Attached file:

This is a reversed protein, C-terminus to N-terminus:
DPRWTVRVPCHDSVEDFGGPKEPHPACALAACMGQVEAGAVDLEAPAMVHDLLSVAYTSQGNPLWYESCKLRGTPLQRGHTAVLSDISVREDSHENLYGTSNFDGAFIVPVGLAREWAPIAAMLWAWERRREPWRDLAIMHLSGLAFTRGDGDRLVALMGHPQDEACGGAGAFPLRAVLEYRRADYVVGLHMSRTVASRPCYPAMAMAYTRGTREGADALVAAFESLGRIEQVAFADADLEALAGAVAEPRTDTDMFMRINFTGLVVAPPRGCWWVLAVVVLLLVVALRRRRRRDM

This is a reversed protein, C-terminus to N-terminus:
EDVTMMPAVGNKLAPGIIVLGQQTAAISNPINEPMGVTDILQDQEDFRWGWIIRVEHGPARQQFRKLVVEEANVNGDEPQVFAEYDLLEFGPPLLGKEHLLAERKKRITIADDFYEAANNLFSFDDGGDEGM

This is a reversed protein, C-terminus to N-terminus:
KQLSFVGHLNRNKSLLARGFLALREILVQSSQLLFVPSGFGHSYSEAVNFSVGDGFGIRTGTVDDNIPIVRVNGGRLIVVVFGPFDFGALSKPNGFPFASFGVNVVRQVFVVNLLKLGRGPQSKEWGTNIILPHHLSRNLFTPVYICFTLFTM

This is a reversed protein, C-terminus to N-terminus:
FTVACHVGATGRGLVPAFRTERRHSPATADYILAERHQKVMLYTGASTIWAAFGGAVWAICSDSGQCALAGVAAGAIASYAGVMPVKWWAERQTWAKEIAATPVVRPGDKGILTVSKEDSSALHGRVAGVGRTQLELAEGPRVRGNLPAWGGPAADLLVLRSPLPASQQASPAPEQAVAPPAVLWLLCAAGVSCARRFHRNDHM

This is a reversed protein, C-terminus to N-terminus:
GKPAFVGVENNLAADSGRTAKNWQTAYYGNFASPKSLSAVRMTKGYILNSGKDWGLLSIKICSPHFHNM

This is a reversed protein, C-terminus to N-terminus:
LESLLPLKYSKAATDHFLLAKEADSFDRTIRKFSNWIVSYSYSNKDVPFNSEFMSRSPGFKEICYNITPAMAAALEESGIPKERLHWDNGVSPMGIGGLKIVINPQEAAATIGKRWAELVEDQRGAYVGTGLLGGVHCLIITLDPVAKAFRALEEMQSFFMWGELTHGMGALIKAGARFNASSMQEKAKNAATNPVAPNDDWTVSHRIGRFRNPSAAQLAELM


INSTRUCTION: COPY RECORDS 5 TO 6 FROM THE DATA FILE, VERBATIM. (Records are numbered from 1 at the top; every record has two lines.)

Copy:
This is a reversed protein, C-terminus to N-terminus:
GKPAFVGVENNLAADSGRTAKNWQTAYYGNFASPKSLSAVRMTKGYILNSGKDWGLLSIKICSPHFHNM

This is a reversed protein, C-terminus to N-terminus:
LESLLPLKYSKAATDHFLLAKEADSFDRTIRKFSNWIVSYSYSNKDVPFNSEFMSRSPGFKEICYNITPAMAAALEESGIPKERLHWDNGVSPMGIGGLKIVINPQEAAATIGKRWAELVEDQRGAYVGTGLLGGVHCLIITLDPVAKAFRALEEMQSFFMWGELTHGMGALIKAGARFNASSMQEKAKNAATNPVAPNDDWTVSHRIGRFRNPSAAQLAELM